I write to express my serious reservations concerning some of the scientific conclusions and statements of attribution made in a recently published account by Monteclaro et al. in The Journal of Experimental Biology, entitled ‘Response properties of crayfish antennules to hydrodynamic stimuli: functional differences in the lateral and medial flagella’ (Monteclaro et al., 2010). Among the most apparent problems with this study is the misidentification of the sensillar class responding to hydrodynamic stimulation. Despite the title of this paper, its major thrust is to implicate a class of setae on the two antennular flagella as hydrodynamic receptors and to measure their spiking responses and thresholds to sinusoidal disturbances in the surrounding fluid column. The setal class so identified as ‘simple’ setae are identical to those my late colleague J. A. C. Humphrey and I previously described (Mellon and Humphrey, 2007; Humphrey and Mellon, 2007) as ‘beaked’ sensilla. From very preliminary data I have obtained, it is probable that this class of setae represents bimodal mechano-chemoreceptive contact sensilla, as found on the first antennae and walking appendages of other decapod crustaceans (e.g. Cate and Derby, 2002; Schmidt and Derby, 2005). What seems abundantly clear, however, is that they are not the hydrodynamic-responsive setae from which Monteclaro et al. (Monteclaro et al., 2010) were recording in their study. I draw this conclusion from the following points of argument.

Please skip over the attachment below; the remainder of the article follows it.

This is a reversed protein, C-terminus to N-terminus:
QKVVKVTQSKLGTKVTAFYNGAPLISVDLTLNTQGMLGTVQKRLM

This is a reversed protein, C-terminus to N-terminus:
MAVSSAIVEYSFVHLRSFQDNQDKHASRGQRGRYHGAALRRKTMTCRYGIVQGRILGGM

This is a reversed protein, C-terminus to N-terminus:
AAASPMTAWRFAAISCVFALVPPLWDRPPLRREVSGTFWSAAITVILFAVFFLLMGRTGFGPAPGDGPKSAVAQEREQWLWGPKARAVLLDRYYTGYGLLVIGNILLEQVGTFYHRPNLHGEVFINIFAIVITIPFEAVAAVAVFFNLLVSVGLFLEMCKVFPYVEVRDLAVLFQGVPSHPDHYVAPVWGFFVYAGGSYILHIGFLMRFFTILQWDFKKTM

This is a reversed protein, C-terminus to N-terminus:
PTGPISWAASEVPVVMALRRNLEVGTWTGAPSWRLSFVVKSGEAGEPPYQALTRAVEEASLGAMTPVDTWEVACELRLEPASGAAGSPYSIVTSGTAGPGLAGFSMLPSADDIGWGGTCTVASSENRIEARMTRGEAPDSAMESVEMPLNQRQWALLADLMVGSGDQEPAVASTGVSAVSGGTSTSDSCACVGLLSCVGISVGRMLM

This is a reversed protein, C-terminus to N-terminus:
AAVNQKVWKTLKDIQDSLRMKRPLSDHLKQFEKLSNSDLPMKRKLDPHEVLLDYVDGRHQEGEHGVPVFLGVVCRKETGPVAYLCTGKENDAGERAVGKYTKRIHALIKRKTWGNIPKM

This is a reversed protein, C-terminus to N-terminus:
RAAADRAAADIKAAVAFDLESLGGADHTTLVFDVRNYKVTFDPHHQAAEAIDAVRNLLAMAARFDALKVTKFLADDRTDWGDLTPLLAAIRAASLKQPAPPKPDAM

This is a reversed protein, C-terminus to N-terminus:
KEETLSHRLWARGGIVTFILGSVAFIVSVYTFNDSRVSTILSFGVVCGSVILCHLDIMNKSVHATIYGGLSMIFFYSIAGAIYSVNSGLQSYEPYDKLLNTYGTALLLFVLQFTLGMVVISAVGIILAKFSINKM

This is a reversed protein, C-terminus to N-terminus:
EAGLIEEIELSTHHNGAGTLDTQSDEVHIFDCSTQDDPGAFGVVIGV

First and foremost, in recordings from multiunit nerve tracts, one cannot draw conclusions as to the source of a population of spikes unless one obtains positive correlation with observed sensillar movement and the resultant activity. Monteclaro et al. (Monteclaro et al., 2010), according to a reasonable interpretation of their methods, apparently did not perform this crucial, meticulous visual identification step to determine the sensillar origins of the spiking axons in response to mechanical manipulation. It would have been necessary to use suitably small probes mounted on a micromanipulator to determine the precise setal origin of the activity corresponding to the applied stimulus. If this had been done with suitably high magnification (100×), the authors would have determined that the large spiking responses they obtained only occur following movement of standing feathered (a.k.a. plumose) sensilla or the few very long filamentous sensilla that are sparsely distributed along both antennular flagella. Unlike the far more numerous simple setae incorrectly identified as the source of this activity by the authors, the attachment socket of the standing feathered sensilla with the flagellar cuticle has the requisite high compliance to be extremely sensitive to even minute fluid motions in their surroundings. Moreover, we have found that mechanical probing of simple setae will, due to their socket stiffness, cause the entire flagellum to be displaced, thereby exciting axons actually originating in the standing feathered sensilla. This may be the basis for the authors' mistaken identification of the origin of the activity following hydrodynamic stimulation.